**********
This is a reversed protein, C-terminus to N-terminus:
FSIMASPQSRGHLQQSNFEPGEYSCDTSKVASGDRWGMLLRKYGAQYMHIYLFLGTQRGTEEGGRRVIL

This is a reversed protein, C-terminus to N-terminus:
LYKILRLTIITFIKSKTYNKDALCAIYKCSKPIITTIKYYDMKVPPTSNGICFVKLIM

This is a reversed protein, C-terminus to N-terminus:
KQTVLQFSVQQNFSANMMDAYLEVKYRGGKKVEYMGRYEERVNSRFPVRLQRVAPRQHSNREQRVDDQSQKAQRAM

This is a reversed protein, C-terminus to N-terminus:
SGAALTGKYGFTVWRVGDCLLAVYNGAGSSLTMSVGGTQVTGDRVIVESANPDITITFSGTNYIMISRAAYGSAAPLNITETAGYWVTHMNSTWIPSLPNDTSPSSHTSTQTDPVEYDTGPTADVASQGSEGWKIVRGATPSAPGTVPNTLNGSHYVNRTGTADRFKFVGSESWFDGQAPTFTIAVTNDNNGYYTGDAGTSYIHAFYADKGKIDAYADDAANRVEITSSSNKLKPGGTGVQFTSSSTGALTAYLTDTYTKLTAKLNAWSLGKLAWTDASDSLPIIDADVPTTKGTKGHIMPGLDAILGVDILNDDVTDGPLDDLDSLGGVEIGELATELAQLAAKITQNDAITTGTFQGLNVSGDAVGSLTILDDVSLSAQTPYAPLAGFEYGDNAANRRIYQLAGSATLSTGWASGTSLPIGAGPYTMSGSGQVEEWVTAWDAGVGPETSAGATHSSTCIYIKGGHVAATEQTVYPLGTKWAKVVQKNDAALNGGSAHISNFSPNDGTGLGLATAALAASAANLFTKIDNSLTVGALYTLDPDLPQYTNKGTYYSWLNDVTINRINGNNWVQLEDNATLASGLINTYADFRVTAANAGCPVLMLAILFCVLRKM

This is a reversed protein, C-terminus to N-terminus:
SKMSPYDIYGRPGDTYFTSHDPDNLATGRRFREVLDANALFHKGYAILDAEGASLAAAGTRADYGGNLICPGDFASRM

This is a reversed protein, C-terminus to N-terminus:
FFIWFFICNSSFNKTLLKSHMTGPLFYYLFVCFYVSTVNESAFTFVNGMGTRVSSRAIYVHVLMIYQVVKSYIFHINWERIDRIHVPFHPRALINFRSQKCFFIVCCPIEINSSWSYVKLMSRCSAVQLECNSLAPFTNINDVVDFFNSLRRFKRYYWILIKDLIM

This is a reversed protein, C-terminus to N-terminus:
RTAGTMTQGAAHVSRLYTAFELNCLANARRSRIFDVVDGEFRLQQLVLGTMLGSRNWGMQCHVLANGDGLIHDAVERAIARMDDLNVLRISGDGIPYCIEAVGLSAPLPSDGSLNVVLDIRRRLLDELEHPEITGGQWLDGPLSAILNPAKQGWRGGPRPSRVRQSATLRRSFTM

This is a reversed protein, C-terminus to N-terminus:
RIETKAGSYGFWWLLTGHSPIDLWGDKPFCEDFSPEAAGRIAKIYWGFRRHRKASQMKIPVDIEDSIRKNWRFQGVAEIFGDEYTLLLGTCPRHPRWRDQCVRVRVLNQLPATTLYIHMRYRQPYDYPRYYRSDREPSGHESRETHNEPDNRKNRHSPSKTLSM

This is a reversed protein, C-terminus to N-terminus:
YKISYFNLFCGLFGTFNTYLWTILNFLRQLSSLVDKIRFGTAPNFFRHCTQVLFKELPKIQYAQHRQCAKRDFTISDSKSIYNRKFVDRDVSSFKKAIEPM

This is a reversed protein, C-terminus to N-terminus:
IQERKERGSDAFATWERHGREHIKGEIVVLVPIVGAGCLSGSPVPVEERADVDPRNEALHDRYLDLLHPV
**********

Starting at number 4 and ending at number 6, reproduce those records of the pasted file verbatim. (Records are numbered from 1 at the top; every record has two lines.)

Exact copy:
This is a reversed protein, C-terminus to N-terminus:
SGAALTGKYGFTVWRVGDCLLAVYNGAGSSLTMSVGGTQVTGDRVIVESANPDITITFSGTNYIMISRAAYGSAAPLNITETAGYWVTHMNSTWIPSLPNDTSPSSHTSTQTDPVEYDTGPTADVASQGSEGWKIVRGATPSAPGTVPNTLNGSHYVNRTGTADRFKFVGSESWFDGQAPTFTIAVTNDNNGYYTGDAGTSYIHAFYADKGKIDAYADDAANRVEITSSSNKLKPGGTGVQFTSSSTGALTAYLTDTYTKLTAKLNAWSLGKLAWTDASDSLPIIDADVPTTKGTKGHIMPGLDAILGVDILNDDVTDGPLDDLDSLGGVEIGELATELAQLAAKITQNDAITTGTFQGLNVSGDAVGSLTILDDVSLSAQTPYAPLAGFEYGDNAANRRIYQLAGSATLSTGWASGTSLPIGAGPYTMSGSGQVEEWVTAWDAGVGPETSAGATHSSTCIYIKGGHVAATEQTVYPLGTKWAKVVQKNDAALNGGSAHISNFSPNDGTGLGLATAALAASAANLFTKIDNSLTVGALYTLDPDLPQYTNKGTYYSWLNDVTINRINGNNWVQLEDNATLASGLINTYADFRVTAANAGCPVLMLAILFCVLRKM

This is a reversed protein, C-terminus to N-terminus:
SKMSPYDIYGRPGDTYFTSHDPDNLATGRRFREVLDANALFHKGYAILDAEGASLAAAGTRADYGGNLICPGDFASRM

This is a reversed protein, C-terminus to N-terminus:
FFIWFFICNSSFNKTLLKSHMTGPLFYYLFVCFYVSTVNESAFTFVNGMGTRVSSRAIYVHVLMIYQVVKSYIFHINWERIDRIHVPFHPRALINFRSQKCFFIVCCPIEINSSWSYVKLMSRCSAVQLECNSLAPFTNINDVVDFFNSLRRFKRYYWILIKDLIM